Figure 6 shows the vertical sections of temperature for the two seasons following A. In AMJ season, over the slope and near the coast, cold waters (<27.6C) remain below the surface at ∼20 m for the tidal simulations (Fig. 6a) and deeper at ∼60 m for the non-tidal simulations (not shown). The cold waters rise to the surface more than 400 km offshore for both simulations. In surface layers (<40 m), the temperature anomaly is more than −0.8C at the shelf beak and less than −0.2C elsewhere (Fig. 6b). Further down (<60 m) the water column, this anomaly becomes much larger along the transect. Above that thermocline (<120 m), the simulations with tides are colder by 1.2 C from the slope, where IT are generated and following their propagation pathway. Conversely, below the thermocline, the tidal simulations are warmer by the same intensity along the propagation path and down to ∼300 m depth (Fig. 6b). In the AMJ season, the thermocline depth is about 100±15 m and MLD is about 40±20 m (Fig. 6a). They both have a very weak slope between the coast and the open ocean. Over the whole domain, the thermocline is deeper by about 15 m on average in the non-tidal simulations, following the propagation paths of internal tides, on the Amazon shelf and plume (Fig. 6c). Similarly, the MLD in the non-tidal simulations is deeper by approximately 10 m over the shelf, ∼4 m along IT propagation paths, and close to zero in the Amazon plume (Fig. 6d).

Figure 6Water mass properties for the AMJ season: (a) vertical section of the temperature of the tidal simulations following transect A, the dashed yellow and the solid black lines are the temperature and density (σθ) contours, respectively. The dashed black and white ticker lines are the thermocline and MLD, respectively. (b) The temperature anomaly for the same vertical section, dashed yellow and cyan lines are the thermocline depth for the tidal and non-tidal simulations, respectively. (c) Thermocline depth anomaly and (d) MLD anomaly for the whole domain. The blue (vs. red) color shading in the MLD or the thermocline depth anomaly means that tides raise (vs. deepen) them. Solid black lines in lower panels stand for the 200 and 2000 m isobaths from the model bathymetry.

In the ASO season, cold waters previously confined below the surface during the previous season (AMJ) rise to the surface. These cold waters extend over the slope and up to about 150 km offshore in the non-tidal simulations (not shown) and up to 250 km offshore in the tidal simulations (Fig. 7a). The 27.2 C isotherm only reaches the surface above the slope in the tidal simulations and remains below the surface (∼30 m) in the non-tidal simulations (not shown). This aligns with the absence of that isotherm at this location in the corresponding SST map (Fig. 4f). For the tidal simulations, the temperature anomaly in the ASO season is smaller (-0.4C, Fig. 7b) in the surface layers (<40 m) near the coast compared to the AMJ season (Fig. 6b). In contrast, during the ASO season, this cooling can drive more SST anomalies along A (−0.3C, Fig. 5b). A stronger cooling of about 1.2 C occurs deeper between 60 and 140 m depth, and a warming of about 1.2 C below, which extends less offshore than during the AMJ season, 650 km vs. ∼1000 km. In the ASO season, the coastward slope of the thermocline and MLD becomes steeper compared to the AMJ season. In both simulations, there is a dip of ∼80 m, i.e., ∼60 m offshore and ∼140 m inshore, for the thermocline (Fig. 7a), and a dip of ∼40 m, i.e., ∼30 m offshore and ∼70 m inshore, for MLD (Fig. 7a). Over the entire domain, tides reduce the thermocline depth by ∼6 m on the shelf and ∼12 m at the plume and far offshore along the propagation path of A (Fig. 7c) and the MLD by about 10 m along the shelf and ∼4 m along the propagation path of A (Fig. 7d).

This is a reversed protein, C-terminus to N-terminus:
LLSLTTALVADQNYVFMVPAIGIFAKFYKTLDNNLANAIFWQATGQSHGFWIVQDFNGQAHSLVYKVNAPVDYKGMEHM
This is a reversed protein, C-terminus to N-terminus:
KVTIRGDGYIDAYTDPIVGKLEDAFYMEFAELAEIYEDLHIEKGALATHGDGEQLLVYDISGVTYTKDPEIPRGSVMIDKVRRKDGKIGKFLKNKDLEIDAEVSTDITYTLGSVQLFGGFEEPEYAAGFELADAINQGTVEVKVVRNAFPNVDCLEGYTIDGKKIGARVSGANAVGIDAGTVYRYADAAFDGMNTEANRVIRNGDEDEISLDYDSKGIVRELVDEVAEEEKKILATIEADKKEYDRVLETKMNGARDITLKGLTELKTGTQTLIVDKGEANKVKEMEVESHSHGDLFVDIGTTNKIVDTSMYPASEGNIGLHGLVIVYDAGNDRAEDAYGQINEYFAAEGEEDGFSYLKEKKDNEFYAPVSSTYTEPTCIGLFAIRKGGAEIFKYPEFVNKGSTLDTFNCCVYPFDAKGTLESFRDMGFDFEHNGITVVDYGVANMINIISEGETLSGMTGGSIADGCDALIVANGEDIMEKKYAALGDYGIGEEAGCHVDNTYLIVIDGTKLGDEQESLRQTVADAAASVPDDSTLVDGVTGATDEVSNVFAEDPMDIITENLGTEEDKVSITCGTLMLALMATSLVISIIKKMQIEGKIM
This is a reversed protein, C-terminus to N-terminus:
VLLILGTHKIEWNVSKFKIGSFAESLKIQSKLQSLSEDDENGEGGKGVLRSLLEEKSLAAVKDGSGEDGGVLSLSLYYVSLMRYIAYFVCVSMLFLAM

Figure 7The same as Fig. 6 but for the ASO season.

Between the two seasons, there is also a change in the vertical density gradient between the coast and the open sea. In tidal simulations, during the AMJ season the isopycnals layers are thin near the coast and thicken towards the open sea (Fig. 6a). This means that a strong stratification is present near the coast and decreases towards the open sea. In contrast, during the ASO season the isopycnal layers are thicker near the coast and tight offshore (Fig. 7a). As the result of this, the stratification is weaker inshore than offshore. This clearly highlights a seasonality in the vertical density gradient profile in agreement with Tchilibou et al. (2022). Note that this behavior also appears in the simulations without tides (not shown). The transects of the temperature anomaly show that tides influence the temperature in the ocean from the surface to the deep layers, with a greater effect on the first 300 m. One avenue we explore in this paper is creating a better understanding of what processes are at work that explain these temperature changes.